(HealthDay)—There are multiple independent risk factors for the development of deep venous thrombosis (DVT) and/or pulmonary embolism (PE) after spine surgery, according to a study published in the Oct. 1 issue of Spine.
Andrew J. Schoenfeld, M.D., from William Beaumont Army Medical Center in El Paso, Texas, and colleagues utilized the National Surgical Quality Improvement Program data set (2005 to 2011) to identify 27,730 individuals who underwent spine surgery. Data pertaining to demographics, medical comorbidities, surgical characteristics, and the presence of DVT, PE, and/or mortality were extracted.
The researchers noted 87 deaths (0.3 percent) in the cohort (average age, 56.4 years). Two hundred six individuals sustained a DVT and 113 developed a PE (a venous thromboembolic rate of 1 percent). Significant independent predictors of DVT included a body mass index of ≥40 kg/m², age 80 years and older, operative time exceeding 261 minutes, and American Society of Anesthesiologists classification 3 or higher. Development of PE was associated with a body mass index of ≥40 kg/m², operative time exceeding 261 minutes, and male sex.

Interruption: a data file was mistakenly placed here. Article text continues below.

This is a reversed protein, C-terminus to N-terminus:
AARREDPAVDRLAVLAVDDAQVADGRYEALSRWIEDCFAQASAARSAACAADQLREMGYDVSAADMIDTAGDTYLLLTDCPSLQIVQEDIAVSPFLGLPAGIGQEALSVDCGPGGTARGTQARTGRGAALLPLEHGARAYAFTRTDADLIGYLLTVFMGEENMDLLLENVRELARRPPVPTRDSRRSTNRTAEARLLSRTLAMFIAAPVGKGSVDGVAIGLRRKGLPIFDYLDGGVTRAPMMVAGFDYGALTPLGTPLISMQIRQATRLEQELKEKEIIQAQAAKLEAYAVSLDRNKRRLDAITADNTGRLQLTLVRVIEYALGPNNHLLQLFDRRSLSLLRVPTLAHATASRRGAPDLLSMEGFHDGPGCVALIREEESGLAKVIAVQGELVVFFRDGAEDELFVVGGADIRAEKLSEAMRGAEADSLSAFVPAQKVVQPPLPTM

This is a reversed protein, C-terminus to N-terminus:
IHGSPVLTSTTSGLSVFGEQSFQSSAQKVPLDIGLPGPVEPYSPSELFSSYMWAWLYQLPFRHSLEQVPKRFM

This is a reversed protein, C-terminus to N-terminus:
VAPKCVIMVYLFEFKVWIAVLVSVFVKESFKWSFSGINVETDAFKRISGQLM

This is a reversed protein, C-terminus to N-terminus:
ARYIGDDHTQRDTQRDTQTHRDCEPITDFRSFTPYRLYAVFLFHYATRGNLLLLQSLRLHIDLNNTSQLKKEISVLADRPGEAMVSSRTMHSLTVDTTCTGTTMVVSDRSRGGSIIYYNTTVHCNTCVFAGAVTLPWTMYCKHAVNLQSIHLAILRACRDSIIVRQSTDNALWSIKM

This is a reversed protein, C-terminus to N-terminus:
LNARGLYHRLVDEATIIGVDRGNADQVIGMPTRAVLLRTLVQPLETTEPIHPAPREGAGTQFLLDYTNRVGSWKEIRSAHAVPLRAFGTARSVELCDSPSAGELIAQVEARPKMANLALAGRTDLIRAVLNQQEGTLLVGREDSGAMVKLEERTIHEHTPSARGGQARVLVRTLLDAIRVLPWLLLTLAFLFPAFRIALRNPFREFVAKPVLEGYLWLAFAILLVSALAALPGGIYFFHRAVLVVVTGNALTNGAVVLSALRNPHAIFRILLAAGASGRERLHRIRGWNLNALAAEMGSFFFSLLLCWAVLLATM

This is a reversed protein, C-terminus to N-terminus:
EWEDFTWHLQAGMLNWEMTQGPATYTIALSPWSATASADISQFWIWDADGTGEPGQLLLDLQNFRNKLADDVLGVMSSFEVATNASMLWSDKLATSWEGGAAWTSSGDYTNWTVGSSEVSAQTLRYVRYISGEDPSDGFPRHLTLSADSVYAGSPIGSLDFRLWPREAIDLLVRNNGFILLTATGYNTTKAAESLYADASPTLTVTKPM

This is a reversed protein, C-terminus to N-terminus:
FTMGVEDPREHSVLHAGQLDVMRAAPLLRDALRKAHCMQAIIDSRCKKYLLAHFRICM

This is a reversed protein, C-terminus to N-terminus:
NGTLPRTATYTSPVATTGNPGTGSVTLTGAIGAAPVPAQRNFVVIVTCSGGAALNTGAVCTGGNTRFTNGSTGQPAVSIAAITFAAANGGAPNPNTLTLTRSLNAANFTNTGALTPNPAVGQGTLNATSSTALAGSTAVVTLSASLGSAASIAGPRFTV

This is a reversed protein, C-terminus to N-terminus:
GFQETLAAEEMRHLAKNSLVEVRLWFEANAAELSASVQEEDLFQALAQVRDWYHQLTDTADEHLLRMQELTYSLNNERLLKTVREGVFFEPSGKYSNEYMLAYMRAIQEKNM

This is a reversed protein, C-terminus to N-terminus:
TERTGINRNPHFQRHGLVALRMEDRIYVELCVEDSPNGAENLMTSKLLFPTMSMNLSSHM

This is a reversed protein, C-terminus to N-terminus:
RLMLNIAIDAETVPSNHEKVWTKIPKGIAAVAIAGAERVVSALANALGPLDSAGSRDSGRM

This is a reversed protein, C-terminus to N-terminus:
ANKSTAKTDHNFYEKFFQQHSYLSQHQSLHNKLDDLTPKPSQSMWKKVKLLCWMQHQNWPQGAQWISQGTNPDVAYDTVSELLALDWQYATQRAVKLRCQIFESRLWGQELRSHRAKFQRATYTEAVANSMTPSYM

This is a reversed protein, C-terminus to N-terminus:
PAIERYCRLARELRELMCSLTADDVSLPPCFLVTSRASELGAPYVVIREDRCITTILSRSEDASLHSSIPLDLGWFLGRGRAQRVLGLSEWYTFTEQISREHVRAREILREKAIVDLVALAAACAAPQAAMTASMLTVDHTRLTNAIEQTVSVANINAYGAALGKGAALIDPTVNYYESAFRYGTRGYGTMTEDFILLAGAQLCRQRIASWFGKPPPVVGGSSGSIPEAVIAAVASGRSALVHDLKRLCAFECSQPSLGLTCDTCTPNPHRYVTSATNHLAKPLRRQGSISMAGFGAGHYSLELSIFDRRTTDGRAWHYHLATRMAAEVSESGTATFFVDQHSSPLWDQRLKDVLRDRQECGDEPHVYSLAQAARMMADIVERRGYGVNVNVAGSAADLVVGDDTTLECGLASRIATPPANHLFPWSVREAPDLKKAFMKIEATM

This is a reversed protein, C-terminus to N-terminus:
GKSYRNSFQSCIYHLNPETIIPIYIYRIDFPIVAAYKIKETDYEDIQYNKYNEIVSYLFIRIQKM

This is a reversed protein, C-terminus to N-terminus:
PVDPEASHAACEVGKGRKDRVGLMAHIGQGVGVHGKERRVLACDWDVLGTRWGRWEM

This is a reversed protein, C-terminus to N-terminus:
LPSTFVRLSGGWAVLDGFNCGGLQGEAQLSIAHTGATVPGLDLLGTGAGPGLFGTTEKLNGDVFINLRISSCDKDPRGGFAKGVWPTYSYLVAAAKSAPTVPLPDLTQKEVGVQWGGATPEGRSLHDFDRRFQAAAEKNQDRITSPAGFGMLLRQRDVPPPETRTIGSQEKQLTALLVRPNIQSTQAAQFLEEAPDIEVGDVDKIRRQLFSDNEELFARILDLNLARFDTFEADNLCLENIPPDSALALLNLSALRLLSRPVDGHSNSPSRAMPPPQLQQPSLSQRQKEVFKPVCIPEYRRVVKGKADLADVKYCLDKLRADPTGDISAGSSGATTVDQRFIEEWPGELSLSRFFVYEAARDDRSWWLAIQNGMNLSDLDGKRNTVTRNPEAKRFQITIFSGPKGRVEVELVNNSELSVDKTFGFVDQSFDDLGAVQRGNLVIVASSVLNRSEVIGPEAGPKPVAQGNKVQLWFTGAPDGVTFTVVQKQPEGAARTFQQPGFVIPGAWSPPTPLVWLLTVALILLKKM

"Patients with these characteristics may require additional counseling, procedural modification or prophylaxis against venous thromboembolic events," the authors write.
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